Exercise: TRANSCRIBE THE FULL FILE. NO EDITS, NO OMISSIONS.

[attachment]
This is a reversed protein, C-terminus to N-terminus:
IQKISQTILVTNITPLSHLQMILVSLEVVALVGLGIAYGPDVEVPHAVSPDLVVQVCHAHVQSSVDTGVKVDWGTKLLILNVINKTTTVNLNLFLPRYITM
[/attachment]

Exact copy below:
This is a reversed protein, C-terminus to N-terminus:
IQKISQTILVTNITPLSHLQMILVSLEVVALVGLGIAYGPDVEVPHAVSPDLVVQVCHAHVQSSVDTGVKVDWGTKLLILNVINKTTTVNLNLFLPRYITM